When we were a kid, last month, used to be a drive up Central Expressway to McKinney lasted a week; 75 was one lane north and south, and it wasn't so long ago. Now it takes 20 minutes, without much traffic, to head up to this Collin County town that's growing every day without losing much of its charm. In fact, it still looks like it did when Joe Camp shot his first Benji up there--giant old homes with rustic front porches, a town square anchored by an old courthouse. That it's slowly been populated by big-city folk in search of small-town charm hasn't harmed McKinney; they came not to speed up the city but to slow themselves down. So they opened quaint restaurants (from cheap diners to gourmet eateries), charming antique stores, homey clothing boutiques, inviting used bookstores and beckoning bed-and-breakfasts. It's a place Doc Hollywood would love, a town where it's Groundhog Day every day, and in the fall and winter we can be found here celebrating "A Dickens Christmas" (the weekend after Thanksgiving, locals dress up in Victorian garb to welcome visitors in the holiday spirit) or drinking hot cocoa in the old county jail that's now a hot dining destination. We hate gentrification as much as the next guy who can't afford it, but at least the yuppies live on the other side of Central, in El Dorado--ya know, where the Starbucks went in.

The space that once held Baby Routh now houses two sister restaurants, Arcodoro and Pomodoro, joined at the hip to form a faux Sardinian village. The patio is especially appealing in good weather and provides a kind of village square where the young cool people, usually from the Arcodoro side, may mingle with old rich people, who tend to hang on the tighter, tonier Pomodoro side. It's just one big Euro-bar community, brought together by great Italian food and credit cards.

Ship's Lounge

Because they have all that a good bar needs: a pool table, a jukebox worth your quarters and cheap beer. Because it's much more comfortable than sitting on the tailgate of your truck, and the cops come by far less often. Because it feels like home within five minutes, and you never wanna leave after 10. Because you'd buy this place if you had the money. Because just talking about Ship's is making us thirsty.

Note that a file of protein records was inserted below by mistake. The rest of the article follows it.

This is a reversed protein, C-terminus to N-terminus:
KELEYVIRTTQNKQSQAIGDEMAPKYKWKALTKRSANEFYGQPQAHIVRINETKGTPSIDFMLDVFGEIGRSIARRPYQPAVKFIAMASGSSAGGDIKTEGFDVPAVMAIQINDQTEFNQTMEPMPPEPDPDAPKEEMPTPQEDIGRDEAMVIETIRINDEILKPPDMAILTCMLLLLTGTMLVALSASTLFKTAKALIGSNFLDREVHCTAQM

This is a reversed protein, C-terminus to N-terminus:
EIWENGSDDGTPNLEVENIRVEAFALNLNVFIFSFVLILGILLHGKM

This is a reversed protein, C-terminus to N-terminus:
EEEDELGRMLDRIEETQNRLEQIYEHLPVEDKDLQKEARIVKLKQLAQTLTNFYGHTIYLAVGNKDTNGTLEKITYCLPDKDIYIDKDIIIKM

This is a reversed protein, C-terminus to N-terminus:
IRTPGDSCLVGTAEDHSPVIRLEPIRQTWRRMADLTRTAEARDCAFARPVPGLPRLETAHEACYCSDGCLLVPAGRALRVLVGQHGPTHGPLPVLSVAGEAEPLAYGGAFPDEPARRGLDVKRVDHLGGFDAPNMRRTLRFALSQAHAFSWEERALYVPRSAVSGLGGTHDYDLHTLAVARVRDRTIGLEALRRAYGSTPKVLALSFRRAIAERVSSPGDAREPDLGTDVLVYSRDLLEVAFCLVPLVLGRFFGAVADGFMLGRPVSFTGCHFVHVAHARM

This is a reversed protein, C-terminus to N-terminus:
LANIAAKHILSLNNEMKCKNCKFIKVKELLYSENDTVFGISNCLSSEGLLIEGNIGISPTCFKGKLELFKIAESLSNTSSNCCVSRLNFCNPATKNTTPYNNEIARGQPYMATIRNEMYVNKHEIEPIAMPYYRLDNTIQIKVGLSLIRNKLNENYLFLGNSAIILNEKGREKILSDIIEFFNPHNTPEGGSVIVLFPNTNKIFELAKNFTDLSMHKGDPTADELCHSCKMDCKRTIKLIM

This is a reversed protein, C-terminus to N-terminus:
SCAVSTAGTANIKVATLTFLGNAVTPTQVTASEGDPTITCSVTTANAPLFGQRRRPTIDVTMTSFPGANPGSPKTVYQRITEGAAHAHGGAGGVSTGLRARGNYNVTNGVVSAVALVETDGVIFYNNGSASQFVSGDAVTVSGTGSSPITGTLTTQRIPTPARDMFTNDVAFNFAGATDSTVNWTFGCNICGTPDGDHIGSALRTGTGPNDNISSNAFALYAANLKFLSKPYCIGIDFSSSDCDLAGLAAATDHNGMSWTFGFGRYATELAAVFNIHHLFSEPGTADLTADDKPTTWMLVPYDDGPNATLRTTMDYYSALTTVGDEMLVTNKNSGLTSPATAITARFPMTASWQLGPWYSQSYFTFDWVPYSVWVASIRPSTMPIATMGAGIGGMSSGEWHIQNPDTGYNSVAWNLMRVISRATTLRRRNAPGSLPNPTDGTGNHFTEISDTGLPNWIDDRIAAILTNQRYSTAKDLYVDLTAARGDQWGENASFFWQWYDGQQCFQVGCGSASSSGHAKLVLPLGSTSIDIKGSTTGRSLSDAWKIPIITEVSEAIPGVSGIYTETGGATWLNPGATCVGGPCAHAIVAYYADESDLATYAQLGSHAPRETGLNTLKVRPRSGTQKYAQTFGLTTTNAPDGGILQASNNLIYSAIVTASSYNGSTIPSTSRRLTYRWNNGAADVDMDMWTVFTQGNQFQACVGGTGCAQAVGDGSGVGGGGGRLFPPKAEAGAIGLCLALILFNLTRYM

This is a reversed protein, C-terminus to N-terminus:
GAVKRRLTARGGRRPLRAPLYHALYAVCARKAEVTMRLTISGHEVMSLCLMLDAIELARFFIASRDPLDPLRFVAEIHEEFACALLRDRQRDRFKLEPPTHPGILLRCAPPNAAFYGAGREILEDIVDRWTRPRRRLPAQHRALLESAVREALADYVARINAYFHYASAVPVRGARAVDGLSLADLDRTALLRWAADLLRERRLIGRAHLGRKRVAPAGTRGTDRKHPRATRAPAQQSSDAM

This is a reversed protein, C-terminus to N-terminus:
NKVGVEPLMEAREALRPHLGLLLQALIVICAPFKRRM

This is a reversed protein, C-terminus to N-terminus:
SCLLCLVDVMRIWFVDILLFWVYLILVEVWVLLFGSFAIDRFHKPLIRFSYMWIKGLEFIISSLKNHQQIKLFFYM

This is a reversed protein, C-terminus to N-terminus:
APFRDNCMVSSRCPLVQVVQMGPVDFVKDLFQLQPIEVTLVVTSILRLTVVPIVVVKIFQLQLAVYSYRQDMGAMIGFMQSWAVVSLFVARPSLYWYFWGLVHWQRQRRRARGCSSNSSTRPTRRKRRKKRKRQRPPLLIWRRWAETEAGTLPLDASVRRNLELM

What they do is called "volkssport," taken from the long-standing German tradition of doing leisurely 10-kilometer (6.2 miles) walks through interesting and attractive venues. This is a family affair, not a competition, despite the fact all finishers receive custom-designed medals or patches for their efforts. The idea is to make the walk at your own pace, even stopping to picnic if you choose. Such events are scheduled year-round in the Dallas area and throughout the state. For a fee of just $12, you can join the group--but there's no rule that says you have to be a card-carrying member to participate in their events. You can even bring the dog along if you've got a leash.

Need a little illegal excitement that doesn't involve sex? This street is an ever-popular location for the city's mostly younger crowd to gather and ruin the tires and expensive souped-up engines they bought by waiting tables. On a typical summer night, you need only to show up at about 10 p.m. and wait around. Soon, the parking lots of nearby businesses will fill with youths who are either planning to watch the illegal drag races or those who will actually take part. Take a spot near the entrance of the road, sit on your hood and wait. It takes only about five minutes from the time the first racers arrive until the place is crowded with cars and people and the air is filled with the noise of screaming tires and exhaust smoke. Take care, though; it will only be going on for a little while before the Arlington police arrive and bust anybody they can catch.

Best Of Dallas®

Best Of